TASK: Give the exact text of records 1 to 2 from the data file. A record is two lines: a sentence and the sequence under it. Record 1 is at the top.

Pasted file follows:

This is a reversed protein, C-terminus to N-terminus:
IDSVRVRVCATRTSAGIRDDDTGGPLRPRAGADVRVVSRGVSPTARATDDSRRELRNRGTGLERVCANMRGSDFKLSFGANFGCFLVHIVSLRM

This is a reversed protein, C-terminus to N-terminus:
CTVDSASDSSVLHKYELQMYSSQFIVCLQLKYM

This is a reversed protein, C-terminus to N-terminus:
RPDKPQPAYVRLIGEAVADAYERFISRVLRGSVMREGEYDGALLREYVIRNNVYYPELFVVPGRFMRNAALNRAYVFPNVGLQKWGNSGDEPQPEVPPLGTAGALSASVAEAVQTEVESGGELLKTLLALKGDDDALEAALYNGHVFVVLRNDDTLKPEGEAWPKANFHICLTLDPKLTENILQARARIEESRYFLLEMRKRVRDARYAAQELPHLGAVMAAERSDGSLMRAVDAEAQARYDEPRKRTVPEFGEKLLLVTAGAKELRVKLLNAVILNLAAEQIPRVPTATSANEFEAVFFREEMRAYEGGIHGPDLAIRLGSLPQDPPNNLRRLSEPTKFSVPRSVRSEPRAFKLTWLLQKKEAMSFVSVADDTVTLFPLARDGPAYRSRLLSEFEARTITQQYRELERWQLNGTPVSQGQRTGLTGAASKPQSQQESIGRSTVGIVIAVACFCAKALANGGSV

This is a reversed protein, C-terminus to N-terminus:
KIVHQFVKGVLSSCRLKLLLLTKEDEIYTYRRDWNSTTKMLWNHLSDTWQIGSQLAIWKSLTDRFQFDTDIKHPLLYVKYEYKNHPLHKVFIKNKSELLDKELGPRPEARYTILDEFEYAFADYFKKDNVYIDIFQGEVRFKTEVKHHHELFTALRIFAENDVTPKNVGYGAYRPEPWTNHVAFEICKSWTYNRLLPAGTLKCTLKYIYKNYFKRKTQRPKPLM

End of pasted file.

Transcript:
This is a reversed protein, C-terminus to N-terminus:
IDSVRVRVCATRTSAGIRDDDTGGPLRPRAGADVRVVSRGVSPTARATDDSRRELRNRGTGLERVCANMRGSDFKLSFGANFGCFLVHIVSLRM

This is a reversed protein, C-terminus to N-terminus:
CTVDSASDSSVLHKYELQMYSSQFIVCLQLKYM